Category: Carley (page 1 of 7)

Little Bear in the Big Apple

We told all three daughters years ago that during the summer after their high school graduations we would take each of them for a week long vacation anywhere they want to go in the contiguous United States. Our third daughter just graduated and we just took our third trip to New York City.

Of course, the trips have all been really different. Whitney scheduled hers around a four-game Rangers-Yankees series at Yankee Stadium. Valerie just wanted to see a lot of Broadway shows. And Carley this past week wanted to spend most of her time at The Met, Central Park, and shopping on Fifth Avenue.

Carrie-Anne and Carley and I rode a lot of trains and walked a lot of miles. Over the Brooklyn Bridge and back on our first night in town with a giant New York style pizza at Juliana’s in-between. Throwing up the Delta with the Wall Street bull. We strolled the unique High Line park and ate at the Hard Rock Café in Times Square. We saw Wicked and the Lion King, took in medieval paintings and 3,000-year-old sculptures at The Metropolitan Museum, learned how to really jaywalk, and got to know Grand Central Station like the backs of our hands.










And, of course, we tracked down the Seinfeld diner. It’s not Monk’s; it’s Tom’s Restaurant. But we had breakfast there and took a lot of pictures and traded a lot of one-liners from our favorite sitcom. We also found the Friends fountain in Central Park. I was a little underwhelmed — I thought there’d be more water.










We toured Rockefeller Center from the top down, shopped at Chelsea Market where Carley found a vintage Aerosmith concert T-shirt, gasped at the price of diamond jewelry at Tiffany’s, and marveled at a twelve-foot T-Rex made of Coach purses and bags. We cheered for the Broadway wannabes at Ellen’s Stardust Diner and saw the famous Naked Cowboy from a distance.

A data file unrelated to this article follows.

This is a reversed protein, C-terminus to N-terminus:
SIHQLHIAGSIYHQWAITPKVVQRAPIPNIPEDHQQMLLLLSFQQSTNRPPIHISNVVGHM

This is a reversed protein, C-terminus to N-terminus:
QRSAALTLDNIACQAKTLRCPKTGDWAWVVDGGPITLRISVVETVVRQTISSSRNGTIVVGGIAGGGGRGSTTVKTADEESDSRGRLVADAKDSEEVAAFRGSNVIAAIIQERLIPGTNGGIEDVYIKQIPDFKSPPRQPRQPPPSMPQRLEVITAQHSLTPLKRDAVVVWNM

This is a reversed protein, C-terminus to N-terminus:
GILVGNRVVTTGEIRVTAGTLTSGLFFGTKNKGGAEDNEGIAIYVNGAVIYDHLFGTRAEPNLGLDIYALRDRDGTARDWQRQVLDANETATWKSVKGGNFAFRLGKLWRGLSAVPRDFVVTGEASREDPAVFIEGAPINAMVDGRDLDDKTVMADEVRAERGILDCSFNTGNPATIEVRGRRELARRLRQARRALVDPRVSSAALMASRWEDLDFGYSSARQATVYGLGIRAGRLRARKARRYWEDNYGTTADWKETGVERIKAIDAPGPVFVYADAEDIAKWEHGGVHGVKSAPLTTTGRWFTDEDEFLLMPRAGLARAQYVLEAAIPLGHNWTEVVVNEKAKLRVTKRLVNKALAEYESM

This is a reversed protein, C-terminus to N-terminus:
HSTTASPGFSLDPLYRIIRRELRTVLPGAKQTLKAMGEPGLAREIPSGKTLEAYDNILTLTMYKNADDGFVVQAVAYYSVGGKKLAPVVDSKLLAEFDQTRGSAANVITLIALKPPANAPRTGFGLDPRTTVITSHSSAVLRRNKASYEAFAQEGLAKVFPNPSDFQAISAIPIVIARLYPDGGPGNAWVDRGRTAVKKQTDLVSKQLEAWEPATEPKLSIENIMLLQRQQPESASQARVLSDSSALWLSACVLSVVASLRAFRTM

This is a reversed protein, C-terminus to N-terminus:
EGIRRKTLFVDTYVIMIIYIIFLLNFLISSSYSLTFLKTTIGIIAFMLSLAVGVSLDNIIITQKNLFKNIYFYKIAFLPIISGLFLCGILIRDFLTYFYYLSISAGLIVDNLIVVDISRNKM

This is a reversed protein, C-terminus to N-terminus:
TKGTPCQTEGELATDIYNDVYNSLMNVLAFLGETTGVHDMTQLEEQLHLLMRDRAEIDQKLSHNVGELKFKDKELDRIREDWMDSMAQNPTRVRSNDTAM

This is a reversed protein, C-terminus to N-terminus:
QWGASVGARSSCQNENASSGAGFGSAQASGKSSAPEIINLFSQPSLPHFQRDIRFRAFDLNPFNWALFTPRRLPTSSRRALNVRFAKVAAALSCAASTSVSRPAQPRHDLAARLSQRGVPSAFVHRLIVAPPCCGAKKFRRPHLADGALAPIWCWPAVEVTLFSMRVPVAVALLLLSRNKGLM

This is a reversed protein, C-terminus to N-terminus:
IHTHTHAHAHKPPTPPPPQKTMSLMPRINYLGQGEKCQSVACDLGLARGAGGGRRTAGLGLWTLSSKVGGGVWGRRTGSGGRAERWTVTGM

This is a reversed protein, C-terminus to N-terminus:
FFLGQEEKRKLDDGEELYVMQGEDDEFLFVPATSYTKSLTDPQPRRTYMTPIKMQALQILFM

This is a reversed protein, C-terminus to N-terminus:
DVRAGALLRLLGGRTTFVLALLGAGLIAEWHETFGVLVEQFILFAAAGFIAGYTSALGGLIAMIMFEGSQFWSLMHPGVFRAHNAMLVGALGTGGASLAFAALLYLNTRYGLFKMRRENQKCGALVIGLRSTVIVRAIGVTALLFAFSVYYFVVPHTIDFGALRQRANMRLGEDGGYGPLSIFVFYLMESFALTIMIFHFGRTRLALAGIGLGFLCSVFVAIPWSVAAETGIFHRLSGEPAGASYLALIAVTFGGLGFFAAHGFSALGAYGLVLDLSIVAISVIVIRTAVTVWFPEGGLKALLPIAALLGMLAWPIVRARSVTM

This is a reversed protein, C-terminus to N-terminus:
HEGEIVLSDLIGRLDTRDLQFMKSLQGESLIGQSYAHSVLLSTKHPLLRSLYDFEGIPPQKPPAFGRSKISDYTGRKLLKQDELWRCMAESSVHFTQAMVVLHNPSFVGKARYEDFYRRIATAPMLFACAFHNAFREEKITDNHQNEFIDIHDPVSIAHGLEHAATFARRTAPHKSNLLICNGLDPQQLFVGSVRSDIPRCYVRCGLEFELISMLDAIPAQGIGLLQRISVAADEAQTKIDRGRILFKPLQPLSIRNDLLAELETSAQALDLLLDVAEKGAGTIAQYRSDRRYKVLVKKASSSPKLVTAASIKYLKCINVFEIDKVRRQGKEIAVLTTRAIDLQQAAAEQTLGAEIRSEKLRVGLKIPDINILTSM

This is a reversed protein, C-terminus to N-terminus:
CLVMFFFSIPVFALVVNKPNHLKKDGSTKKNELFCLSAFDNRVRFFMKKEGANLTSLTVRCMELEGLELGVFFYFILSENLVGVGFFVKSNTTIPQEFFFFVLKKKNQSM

The people are not nearly as friendly and you really have to apply yourself to locate a Dr Pepper. But New York City is a wonderful place to visit. It’s impossible to run out of things to do or see, whether people-watching in the train stations, staring at Picassos in the Met, or meandering through a nearly 300-year-old cemetery. We went hard from early in the morning until late every night and had an absolute ball.  And when our plane landed in Amarillo at 12-noon on Saturday, we got to Abuelo’s as fast as we could for that one thing you certainly cannot find in New York.




Carley: Peace, Out!

Our youngest daughter Carley graduated with honors and a dozen cords around her neck from Canyon High School Friday night. The ceremony at West Texas A&M’s United Bank Center was preceded by a Tex-Mex feast at our house attended by most of our scattered family and Central covenant group and followed by Ping-Pong doubles and more Blue Bell afterward.







The weekend will go down in family lore as the time Keith brought the Griff’s cup, when Carley forgot her gold National Honor Society tassel, and when Calico County couldn’t quite handle fifteen for breakfast.